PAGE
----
In the case of this ridiculous Elk Mountain checkerboard leapfroggery, the corner is the corner. On paper at the Courthouse or set in brass and stone in the ground, the corner in question has to be reckoned as is where is. It can’t be otherwise for the purposes of this litigation. Which really is beside the point of it all…this ain’t about township and range or GPS coordinates . It’s all about the territorial imperative . Don’t put a surveyor on the stand… get an animal behaviorist instead .

      1. Absolutely “spot-on,” Dewey!!!! Nice write-up! I would like to add, for those who use USGS topographic charts, (and the derived electronic data bases!) all section corners and township/range corners that are annotated with the “+” symbols on the charts are ESTIMATES, sometimes departing from legal land descriptions by a quarter of a mile or more!!! And that’s most of the Rocky Mountains!!! (For those who don’t know, it was tough stretching a chain over a cliff “back in the day”….and solar transits were also used on cloudy days!!!!

    4. The story says they located the actual surveyed corner monuments using GIS as approximations and then hunting around?

  14. I wonder how many people have actually read the “43 USC Ch. 25: UNLAWFUL INCLOSURES OR OCCUPANCY; OBSTRUCTING SETTLEMENT OR TRANSIT
    From Title 43—PUBLIC LANDS” law? If you haven’t, here’s a link:

    It’s very wordy but only takes a minute or two, at best, to read and understand it. Unambiguously, the last phrase of the first Section, §1061., states “and the assertion of a right to the exclusive use and occupancy of any part of the public lands of the United States in any State or any of the Territories of the United States, without claim, color of title, or asserted right as above specified as to inclosure, is likewise declared unlawful, and prohibited.”

    You don’t have to be an attorney to understand this. However, it takes an attorney to try to convince you you’re an idiot!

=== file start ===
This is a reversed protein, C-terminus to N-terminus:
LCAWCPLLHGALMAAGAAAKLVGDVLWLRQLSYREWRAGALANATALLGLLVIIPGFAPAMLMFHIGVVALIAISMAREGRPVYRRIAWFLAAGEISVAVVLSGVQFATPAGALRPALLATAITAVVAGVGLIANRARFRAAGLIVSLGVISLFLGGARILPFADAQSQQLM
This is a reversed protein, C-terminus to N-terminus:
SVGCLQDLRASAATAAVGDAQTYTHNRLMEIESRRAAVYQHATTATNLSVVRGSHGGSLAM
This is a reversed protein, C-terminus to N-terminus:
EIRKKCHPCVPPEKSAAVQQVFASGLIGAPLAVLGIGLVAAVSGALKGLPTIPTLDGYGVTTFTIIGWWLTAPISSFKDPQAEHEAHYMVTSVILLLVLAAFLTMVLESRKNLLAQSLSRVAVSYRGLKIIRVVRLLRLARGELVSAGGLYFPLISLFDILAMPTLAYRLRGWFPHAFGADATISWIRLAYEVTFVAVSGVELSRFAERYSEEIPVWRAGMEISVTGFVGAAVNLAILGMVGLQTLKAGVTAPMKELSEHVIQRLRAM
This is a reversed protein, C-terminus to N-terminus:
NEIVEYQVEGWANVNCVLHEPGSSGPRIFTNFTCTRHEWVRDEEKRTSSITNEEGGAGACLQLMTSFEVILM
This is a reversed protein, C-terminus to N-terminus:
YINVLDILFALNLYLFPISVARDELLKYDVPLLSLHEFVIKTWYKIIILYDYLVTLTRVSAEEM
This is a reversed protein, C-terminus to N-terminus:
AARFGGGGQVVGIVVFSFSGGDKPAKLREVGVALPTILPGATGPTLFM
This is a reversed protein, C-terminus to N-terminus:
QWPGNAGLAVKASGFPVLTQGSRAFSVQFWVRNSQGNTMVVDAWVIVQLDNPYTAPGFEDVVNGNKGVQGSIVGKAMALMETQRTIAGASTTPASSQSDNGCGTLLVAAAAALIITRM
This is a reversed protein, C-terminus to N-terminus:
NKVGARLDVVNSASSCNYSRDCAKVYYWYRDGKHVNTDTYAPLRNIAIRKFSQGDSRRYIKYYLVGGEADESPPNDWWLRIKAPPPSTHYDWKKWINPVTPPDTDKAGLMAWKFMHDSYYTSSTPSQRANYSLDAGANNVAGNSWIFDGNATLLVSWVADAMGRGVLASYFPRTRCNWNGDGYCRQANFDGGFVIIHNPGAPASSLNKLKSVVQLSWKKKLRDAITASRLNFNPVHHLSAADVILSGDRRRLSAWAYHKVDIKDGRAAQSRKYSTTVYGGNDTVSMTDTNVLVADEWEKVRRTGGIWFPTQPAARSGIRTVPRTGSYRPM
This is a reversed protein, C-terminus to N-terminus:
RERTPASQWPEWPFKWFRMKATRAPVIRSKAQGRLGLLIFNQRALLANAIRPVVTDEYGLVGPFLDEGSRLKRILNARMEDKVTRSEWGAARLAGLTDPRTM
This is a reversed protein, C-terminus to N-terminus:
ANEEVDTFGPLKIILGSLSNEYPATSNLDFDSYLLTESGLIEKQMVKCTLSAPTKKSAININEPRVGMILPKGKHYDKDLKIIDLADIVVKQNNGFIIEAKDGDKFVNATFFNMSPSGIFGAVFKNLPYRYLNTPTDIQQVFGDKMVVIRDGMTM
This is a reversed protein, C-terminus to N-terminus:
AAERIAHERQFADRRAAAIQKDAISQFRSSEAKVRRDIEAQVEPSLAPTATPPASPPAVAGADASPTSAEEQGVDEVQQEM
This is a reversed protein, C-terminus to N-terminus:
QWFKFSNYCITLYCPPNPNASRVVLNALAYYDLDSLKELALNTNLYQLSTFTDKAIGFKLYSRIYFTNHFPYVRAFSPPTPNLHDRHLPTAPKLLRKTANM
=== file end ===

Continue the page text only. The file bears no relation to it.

15. Private land owners should not be allowed to monopolize public use of state and federal lands. They pay very little for these leases. These leases are issued as grazing permits not whole use permits.

  16. Assuming the judge to be a reasonable and logical person, he surely realizes there are many common-law doctrines which have been in existence for years, perhaps even a century or longer, some of which are nonsensical and likely irrelevant, especially if there are Wyoming laws in existence which imply that “low-level flight is not a trespass” and “airspace is vested in the several owners of the surface beneath”. It is also noteworthy that the judge mentions the removal of the OBSTRUCTING chain between the two marker post BEFORE the filing of the suit!

  17. What’s the easement with sidewalks over private property? And boaters/ anglers who recreate on a creek that flows over private property? Seems like there are all sorts of exceptions to the ad coelum common doctrine. It’s clearly not absolute.

  18. It is too bad there are multi millionaires (or anyone else) as greedy as Eiselman.
    Our state needs the money from out of state hunters as much as the money from out of state ranchers. He uses our state and federal land (and probably pays less than taxes would be) to make a living, but he doesn’t want to let Wyoming profit from out of state hunters walking on it.